The U.S. National Security Adviser, Condoleezza Rice, is slated to arrive tomorrow for talks with Israeli and Palestinian leaders. This is the third high-level visit to the region by an American official - following that of President George W. Bush and Secretary of State Colin Powell - in less than four weeks. Ostensibly, this is encouraging evidence of the great attention the administration is devoting to settling the Israeli- Palestinian conflict. In fact, however, this is a disturbing sign of the fragility of the Aqaba process.
Based on declarations by Bush and administration spokesmen, it emerges that Washington does not have much faith in the intention of terror organizations to refrain from attacks. They are supposed to observe a cease-fire, as a first stage, and thereafter Hamas and the other organizations will be required to give up their arms so they will not be able to revert to their evil ways when they decide to put an end to the agreement.
Contacts among the organizations themselves and with the government of Palestinian Prime Minister Mahmoud Abbas (Abu Mazen) are being conducted in parallel to sporadic talks between the premier's representatives, headed by the PA minister in charge of security, Mohammed Dahlan, and Israeli military officials. In these talks, the Palestinians have been presenting various demands, which, if accepted, will make things difficult, but not impossible, for the Israel Defense Forces. After eliminating various obstacles from the path, the disagreement is now focused on the fate of the long, major road in the Gaza Strip labeled the Tancher route on IDF maps. Dahlan is demanding uninterrupted and unimpeded Palestinian traffic along this road. Israel is afraid that such traffic, which would run contrary to the military conception of separation and the prevention of friction between the populations, will tempt hostile elements to attack Jewish settlements adjacent to the road. The group at risk includes the settlement of Netzarim, which is somewhat distant from the road, but the main problem is the settlement of Kfar Darom.
The original sin was placing settlements in the midst of a dense Palestinian population that observes with loathing the precious land housing a few thousand people comfortably. Another sin was placing new settlements there after the 1982 evacuation of Yamit in the Sinai. Israel realized the futility of continuing this situation, and the government of Ehud Barak planned to evacuate all Gaza Strip settlements - Gush Katif in the south, the northern settlements near the area of Kibbutz Yad Mordecai and Kibbutz Zikkim, and the isolated settlements of Netzarim and Kfar Darom along the road. Had the Camp David summit culminated in success, the evacuation of all of these settlements, as well as many in the West Bank, would have been accomplished some time ago.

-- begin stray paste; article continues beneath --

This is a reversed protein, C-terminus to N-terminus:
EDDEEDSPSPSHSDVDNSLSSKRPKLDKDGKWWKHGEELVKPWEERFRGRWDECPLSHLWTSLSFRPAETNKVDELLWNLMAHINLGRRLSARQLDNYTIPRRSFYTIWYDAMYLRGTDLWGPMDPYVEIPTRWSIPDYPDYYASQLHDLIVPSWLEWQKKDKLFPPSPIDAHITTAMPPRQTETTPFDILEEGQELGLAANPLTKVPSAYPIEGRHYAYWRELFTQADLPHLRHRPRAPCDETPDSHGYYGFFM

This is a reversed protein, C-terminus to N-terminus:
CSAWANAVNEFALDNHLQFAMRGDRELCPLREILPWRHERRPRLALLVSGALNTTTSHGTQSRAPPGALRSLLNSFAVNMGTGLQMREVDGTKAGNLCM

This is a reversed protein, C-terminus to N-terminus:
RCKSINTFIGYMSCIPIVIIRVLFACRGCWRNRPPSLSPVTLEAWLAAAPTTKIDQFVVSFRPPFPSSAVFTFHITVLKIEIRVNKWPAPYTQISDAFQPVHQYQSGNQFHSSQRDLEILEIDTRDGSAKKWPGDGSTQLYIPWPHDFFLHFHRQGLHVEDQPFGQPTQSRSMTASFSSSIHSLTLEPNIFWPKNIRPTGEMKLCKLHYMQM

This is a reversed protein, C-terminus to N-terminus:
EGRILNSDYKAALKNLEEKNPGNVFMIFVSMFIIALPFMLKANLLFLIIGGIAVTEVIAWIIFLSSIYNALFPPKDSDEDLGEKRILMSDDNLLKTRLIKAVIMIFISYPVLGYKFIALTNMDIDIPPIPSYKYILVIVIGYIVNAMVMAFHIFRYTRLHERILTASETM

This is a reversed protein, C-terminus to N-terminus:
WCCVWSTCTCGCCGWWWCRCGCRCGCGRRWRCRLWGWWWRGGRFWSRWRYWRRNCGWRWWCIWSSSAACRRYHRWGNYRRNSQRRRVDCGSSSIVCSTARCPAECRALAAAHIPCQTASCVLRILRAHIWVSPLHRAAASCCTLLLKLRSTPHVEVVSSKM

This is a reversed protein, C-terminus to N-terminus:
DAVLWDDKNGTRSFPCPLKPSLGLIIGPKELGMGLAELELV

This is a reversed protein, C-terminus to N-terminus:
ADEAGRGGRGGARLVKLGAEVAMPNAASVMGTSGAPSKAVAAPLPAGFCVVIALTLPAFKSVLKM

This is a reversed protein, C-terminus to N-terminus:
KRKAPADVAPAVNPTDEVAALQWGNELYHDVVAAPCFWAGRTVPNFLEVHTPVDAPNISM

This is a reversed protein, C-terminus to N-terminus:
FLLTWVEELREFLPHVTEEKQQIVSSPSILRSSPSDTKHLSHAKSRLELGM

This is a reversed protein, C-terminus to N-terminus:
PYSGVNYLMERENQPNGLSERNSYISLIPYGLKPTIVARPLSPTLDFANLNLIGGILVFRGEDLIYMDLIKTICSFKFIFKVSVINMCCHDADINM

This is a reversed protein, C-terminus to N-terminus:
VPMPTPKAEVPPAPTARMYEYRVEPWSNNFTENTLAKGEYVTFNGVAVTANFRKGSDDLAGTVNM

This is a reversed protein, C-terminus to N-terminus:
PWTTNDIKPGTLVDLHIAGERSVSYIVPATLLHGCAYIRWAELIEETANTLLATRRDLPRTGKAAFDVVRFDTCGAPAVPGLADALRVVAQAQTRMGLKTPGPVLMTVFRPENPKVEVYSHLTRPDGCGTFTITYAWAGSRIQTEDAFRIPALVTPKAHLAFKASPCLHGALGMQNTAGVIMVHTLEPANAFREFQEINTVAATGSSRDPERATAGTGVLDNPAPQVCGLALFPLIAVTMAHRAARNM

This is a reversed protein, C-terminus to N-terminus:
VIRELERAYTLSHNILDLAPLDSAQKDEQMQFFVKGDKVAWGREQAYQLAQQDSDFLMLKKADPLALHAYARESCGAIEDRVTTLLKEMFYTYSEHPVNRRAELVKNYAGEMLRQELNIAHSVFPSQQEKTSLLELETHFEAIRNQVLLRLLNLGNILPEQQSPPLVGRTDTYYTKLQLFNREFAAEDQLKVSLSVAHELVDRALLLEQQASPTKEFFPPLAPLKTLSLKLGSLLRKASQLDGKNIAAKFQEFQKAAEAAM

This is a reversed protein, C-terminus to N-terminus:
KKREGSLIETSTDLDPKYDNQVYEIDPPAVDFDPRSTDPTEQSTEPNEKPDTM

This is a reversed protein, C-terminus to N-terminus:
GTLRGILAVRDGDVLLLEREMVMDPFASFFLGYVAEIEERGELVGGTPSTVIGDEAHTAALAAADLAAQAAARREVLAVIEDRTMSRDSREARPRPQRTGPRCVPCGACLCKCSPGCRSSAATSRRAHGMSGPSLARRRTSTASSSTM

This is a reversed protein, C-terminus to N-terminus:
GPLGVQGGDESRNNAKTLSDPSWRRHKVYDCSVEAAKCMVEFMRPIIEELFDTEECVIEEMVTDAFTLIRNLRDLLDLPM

The Palestinian violence that started in September 2000 led to the postponement of the evacuation plan, and there were those who found it logical - even if contrary to Israel's basic interest - to refuse to evacuate settlements while terror prevails.
This has not been the situation during recent weeks. A diplomatic process welcomed by both sides finally has been launched but is having a hard time moving forward because it is stuck on the Tancher route near Kfar Darom. Although the road map does not demand it at this stage, Israel's welfare demands the evacuation of Kfar Darom in a unilateral move that the government is now free to carry out. Prime Minister Ariel Sharon would be doing the right thing if he ordered the evacuation of the settlement, since it would be both a concrete expression of his intention to make painful concessions and a test of the seriousness of Dahlan and his colleagues.
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